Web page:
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Collection on Santa Fe politics, Debbie Jaramillo, and the making of the video documentary, "This town is not for sale!"

Identifier: MSS-812-BC

Scope and Content

The collection is arranged in two series: Santa Fe Politics, 1984-1999 and "This Town is not for Sale!" Video Project (including the film videotapes), 1994-2000 ( Video can be viewed online at: )

The Santa Fe Politics series is a collection of news and magazine articles documenting events occurring in Santa Fe in the late 1980s and 1990s. This series deals with the growth of tourism and development in Santa Fe and the effect this growth had on the native Hispanic and Anglo population. There are articles on the racial tension and violence that surrounded the shooting death of Pancho Ortega and fears about continued violence during the Santa Fe Fiesta of 1993. The 1994 mayoral election is well documented with articles and information concerning former mayor Sam Pick, the mayoral front running candidates, Peso Chavez, Linda Durham, Tony Lopez, Roger Webb, and others, election events, precinct data, census and the Albuquerque Journal North opinion poll concerning Santa Fe. There are articles about Debbie Jaramillo's grass roots rise to political leadership, her campaign, election, and tenure as Mayor, her failed attempt to be re-elected in 1998.

"This Town Is Not For Sale!" Video Project series documents the creation and development of the film, "This Town Is Not For Sale," documenting the 1994 Santa Fe mayoral election. This series chronicles the conception of the film by Sylvia Rodríguez, Christine Sierra, Felipe Gonzales and Miguel Gandert with the help of many others. There are project receipts, scene footage notes, interview release forms, flyers, scripts, correspondence, clippings, articles and promotional materials about the film as well as an insightful interview with Debbie months after her defeat in 1998. Videos feature interviews with Sam Pick, City Council meetings, the 1994 mayoral candidates and their campaigns, Debbie Jaramillo, election day voting, election night speeches, Election Commission interviews and the final cut of "This Town Is Not For Sale!"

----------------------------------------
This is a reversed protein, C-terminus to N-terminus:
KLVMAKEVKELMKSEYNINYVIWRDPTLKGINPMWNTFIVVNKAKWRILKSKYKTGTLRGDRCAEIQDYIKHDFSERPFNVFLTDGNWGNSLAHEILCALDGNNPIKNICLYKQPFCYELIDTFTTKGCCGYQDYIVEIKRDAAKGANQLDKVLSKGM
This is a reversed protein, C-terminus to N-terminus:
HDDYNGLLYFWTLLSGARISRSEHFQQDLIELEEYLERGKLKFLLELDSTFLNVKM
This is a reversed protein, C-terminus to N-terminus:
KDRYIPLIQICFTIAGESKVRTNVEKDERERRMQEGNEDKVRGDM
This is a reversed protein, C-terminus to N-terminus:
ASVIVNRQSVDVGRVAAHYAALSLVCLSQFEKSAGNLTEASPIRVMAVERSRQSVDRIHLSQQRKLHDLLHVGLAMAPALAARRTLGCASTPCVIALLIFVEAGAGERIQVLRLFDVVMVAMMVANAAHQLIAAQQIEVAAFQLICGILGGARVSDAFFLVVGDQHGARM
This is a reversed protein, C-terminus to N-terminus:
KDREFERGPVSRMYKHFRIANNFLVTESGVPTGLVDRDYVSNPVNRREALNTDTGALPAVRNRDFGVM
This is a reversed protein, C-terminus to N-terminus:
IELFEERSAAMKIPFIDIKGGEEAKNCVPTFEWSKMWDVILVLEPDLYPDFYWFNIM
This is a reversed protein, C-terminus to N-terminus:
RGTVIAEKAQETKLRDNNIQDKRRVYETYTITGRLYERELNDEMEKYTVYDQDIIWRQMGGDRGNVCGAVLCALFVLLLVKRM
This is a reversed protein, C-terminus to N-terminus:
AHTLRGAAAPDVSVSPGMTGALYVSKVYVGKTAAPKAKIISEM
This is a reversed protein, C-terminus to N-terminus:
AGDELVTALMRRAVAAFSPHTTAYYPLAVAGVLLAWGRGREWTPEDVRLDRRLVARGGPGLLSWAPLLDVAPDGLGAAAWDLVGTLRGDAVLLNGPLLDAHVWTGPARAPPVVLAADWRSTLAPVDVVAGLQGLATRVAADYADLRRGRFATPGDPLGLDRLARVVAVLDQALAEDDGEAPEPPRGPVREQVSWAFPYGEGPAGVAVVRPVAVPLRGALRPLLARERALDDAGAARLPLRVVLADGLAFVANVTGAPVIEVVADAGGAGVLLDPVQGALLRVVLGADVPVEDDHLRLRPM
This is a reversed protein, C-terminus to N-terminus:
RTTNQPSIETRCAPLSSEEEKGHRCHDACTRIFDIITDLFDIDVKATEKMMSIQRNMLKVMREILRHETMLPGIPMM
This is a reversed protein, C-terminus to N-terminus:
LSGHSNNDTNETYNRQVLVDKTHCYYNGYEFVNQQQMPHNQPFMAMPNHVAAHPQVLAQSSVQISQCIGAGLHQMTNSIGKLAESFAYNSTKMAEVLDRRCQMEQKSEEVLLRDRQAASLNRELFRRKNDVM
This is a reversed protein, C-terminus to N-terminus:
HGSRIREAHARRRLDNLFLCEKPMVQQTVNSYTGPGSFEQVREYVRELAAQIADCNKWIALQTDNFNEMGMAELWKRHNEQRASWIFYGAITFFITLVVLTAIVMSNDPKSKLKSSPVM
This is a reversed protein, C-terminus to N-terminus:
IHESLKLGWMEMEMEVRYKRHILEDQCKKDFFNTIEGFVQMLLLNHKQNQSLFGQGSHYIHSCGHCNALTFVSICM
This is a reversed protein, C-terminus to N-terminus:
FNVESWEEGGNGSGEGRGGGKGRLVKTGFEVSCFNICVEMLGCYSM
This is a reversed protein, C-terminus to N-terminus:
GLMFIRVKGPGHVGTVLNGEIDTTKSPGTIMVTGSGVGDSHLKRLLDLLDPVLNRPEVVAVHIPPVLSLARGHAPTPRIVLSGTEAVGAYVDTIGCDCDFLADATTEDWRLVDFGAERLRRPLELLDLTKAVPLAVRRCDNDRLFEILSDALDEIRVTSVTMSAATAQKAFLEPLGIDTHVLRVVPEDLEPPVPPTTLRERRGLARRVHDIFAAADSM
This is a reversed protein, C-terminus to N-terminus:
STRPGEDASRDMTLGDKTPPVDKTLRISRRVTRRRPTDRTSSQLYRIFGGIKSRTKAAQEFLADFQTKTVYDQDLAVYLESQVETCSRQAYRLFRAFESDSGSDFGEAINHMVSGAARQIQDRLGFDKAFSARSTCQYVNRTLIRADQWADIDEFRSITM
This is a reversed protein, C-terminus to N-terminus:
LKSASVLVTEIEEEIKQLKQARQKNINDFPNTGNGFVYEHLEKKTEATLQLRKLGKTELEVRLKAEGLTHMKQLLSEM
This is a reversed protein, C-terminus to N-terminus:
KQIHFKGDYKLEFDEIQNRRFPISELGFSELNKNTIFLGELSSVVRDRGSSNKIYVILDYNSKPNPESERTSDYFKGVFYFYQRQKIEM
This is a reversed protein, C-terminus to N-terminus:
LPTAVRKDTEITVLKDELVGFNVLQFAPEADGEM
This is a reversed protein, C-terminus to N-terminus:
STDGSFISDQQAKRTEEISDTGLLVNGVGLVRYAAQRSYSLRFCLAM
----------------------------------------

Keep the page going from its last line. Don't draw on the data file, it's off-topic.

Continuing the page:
• 1984-2000
  • Majority of material found within 1993-1999


Language of Materials


Access Restrictions

The collection is open for research.

Copy Restrictions

Limited duplication of CSWR material is allowed for research purposes. User is responsible for compliance with all copyright, privacy, and libel laws. Permission is required for publication or duplication.

Background Information